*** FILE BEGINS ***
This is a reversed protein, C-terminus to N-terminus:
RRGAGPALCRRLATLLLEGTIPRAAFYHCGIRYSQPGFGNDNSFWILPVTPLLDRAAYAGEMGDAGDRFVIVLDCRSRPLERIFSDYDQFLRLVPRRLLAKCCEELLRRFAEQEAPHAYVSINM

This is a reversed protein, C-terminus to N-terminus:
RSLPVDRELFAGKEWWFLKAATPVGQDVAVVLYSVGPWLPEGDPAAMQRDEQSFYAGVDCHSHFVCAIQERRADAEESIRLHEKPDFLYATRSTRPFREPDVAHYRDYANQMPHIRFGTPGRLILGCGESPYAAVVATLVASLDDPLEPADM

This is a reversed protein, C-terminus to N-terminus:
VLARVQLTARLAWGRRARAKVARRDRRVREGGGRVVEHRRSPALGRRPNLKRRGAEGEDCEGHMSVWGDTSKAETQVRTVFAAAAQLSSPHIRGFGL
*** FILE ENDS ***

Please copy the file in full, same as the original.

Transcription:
This is a reversed protein, C-terminus to N-terminus:
RRGAGPALCRRLATLLLEGTIPRAAFYHCGIRYSQPGFGNDNSFWILPVTPLLDRAAYAGEMGDAGDRFVIVLDCRSRPLERIFSDYDQFLRLVPRRLLAKCCEELLRRFAEQEAPHAYVSINM

This is a reversed protein, C-terminus to N-terminus:
RSLPVDRELFAGKEWWFLKAATPVGQDVAVVLYSVGPWLPEGDPAAMQRDEQSFYAGVDCHSHFVCAIQERRADAEESIRLHEKPDFLYATRSTRPFREPDVAHYRDYANQMPHIRFGTPGRLILGCGESPYAAVVATLVASLDDPLEPADM

This is a reversed protein, C-terminus to N-terminus:
VLARVQLTARLAWGRRARAKVARRDRRVREGGGRVVEHRRSPALGRRPNLKRRGAEGEDCEGHMSVWGDTSKAETQVRTVFAAAAQLSSPHIRGFGL